Finding good homes for cats and kittens
Finding good homes for cats and kittens can be a difficult task. Giving them away from a cardboard box in your supermarket's parking lot is not considered finding a good home!
You need to make sure that the adopters are willing to make the commitment to care for a cat for the next twenty years. Did you ever wonder what happened to them after they were taken away?
To be honest, not everyone who adopts one of your sweet little kittens or puppies is being totally honest with you when they say the animal will have a good home.
Giving away any animal. whether it be an adult or a baby, without screening the potential adopter and without charging some sort of good faith fee can put your animal in dangers that you never would have considered.
There are people who make their living by go around picking up these "Free To a Good Home" animals and sell them to labs for medical research. You don't want to know what happens to them there. They will even bring kids with them so you believe they are a happy family looking for a little kitten.
Free animals are also taken for sacrifice, they are used for bait to train attack dogs, they are even used for food for snakes. By just giving them away, you are basically saying that these animals have no value at all.
By putting a set price on them you are making it less desirable for these people as you are eating up their profit.
If you don't feel right about asking a price for a kitten, you can request that a donation be made to your favorite charity or local animal shelter.
You've cared enough about this animal to find it a good home, that entitles you to a donation, or to asking for one for your chosen charity.
How To Find Potential Good Homes For Your Kittens
- Place posters in your local veterinarian's office, or humane society or animal shelter if they will allow it....always ask first.
- Be careful about putting an ad in the paper. At the very least - do not put a "free kittens or puppies to good homes" ad in the paper.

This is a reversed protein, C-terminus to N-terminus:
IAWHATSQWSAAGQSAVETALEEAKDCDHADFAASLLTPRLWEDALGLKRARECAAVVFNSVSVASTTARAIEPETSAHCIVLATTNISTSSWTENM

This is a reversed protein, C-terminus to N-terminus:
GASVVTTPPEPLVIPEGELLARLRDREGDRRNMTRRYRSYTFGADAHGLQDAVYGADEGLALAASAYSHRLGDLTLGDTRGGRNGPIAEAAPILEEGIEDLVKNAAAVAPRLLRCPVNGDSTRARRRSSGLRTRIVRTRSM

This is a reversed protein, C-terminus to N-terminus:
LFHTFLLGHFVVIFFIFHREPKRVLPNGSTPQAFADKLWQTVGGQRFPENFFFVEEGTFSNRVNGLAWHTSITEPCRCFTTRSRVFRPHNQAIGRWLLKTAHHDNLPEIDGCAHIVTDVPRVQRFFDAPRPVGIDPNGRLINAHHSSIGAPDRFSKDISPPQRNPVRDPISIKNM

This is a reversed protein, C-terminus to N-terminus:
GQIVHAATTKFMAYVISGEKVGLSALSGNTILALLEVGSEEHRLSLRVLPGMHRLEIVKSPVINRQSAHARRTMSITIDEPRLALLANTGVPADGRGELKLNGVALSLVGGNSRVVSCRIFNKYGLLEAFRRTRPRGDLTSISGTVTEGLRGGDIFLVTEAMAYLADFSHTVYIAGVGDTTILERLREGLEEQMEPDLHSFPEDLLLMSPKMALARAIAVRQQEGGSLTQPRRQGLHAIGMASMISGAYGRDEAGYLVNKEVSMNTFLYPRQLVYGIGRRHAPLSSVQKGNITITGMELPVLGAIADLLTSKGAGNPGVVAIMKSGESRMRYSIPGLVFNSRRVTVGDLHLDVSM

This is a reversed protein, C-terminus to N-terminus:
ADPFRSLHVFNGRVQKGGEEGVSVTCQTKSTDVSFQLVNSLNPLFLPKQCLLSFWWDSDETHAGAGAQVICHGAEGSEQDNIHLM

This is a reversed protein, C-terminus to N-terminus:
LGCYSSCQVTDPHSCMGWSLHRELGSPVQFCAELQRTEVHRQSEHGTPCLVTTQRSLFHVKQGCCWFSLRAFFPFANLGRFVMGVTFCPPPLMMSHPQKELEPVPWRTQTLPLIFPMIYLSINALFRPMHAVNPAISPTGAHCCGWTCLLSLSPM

Here are some of the people that might answer those ads:
Third-class dealers who sell the cats or puppies for about 30 dollars a piece to labs that perform medical experiments on them.
Although animal labs typically get their "subjects" from breeders (and some breeders make a lot of money selling kittens and puppies and other animals to labs), some protocols also call for an "unknown" group of animals, to be used as a control group in the experiment.
You may also get a visit from a fighting dog trainer. Sadly, some dog owners train their dogs to be killers by using live animals as targets.
Then, there are the just plain mean people who abound. Of course, none of these types of "adopters" will identify the true nature of their interest.
Talk to trusted family members and close trusted friends who are interested in adopting the kittens or puppies. Preferably you want them to live with someone whom you would trust with your own pet, and who has had pets before. Granted, this isn't always possible.
Once You Get A Contact
Screen adopters carefully! Grill them all you want. See if they've had pets before. Find out why they want a new pet. Ask for identification and get an address. If at all possible, try to visit their home to observe the condition, particularly of other animals in the house.
You can draw up a small contract - it is legally binding, in fact (although enforcing it may be a problem.) You can call a shelter, rescue group, or breeder organization for guidelines. In writing, the adopter should commit to the following:
- They will spay or neuter the kitten
- They will give the kitten proper veterinary care - yearly exams, vaccinations, and visits to examine suspected health problems
- The adopter will make the pet a member of the family. That means a companion FOR LIFE.
"Red flags" to watch for. These certainly aren't automatic disqualifications, but they do merit additional investigation.
- Many young kids in the house
- Frequent traveling or business trips
- A small apartment that already has other animals
- College students living on campus
- Military families
Sadly, the latter two categories contribute heavily to the feral cat colonies that abound college campuses and military bases, because of their transient nature.
Don't be shy about requesting a follow up visit or three.
Screen people very carefully over the phone and check all references before allowing them to come to your home to see the animal. The best reference is one from a veterinarian. It's very easy for a person to list their friends, who may not be honest, as references. A veterinary reference is the best way to check the person you are dealing with.
Don't hesitate to say "no" to someone who doesn't "feel right," even after they have visited the pet. If no is difficult to say, tell them that other interested people are coming later, and you'll call them.
You should ideally leave time to visit the home of the new owner before giving up your pet; this allows you to see the pet's new surroundings and to see if the person in fact resides at the address given.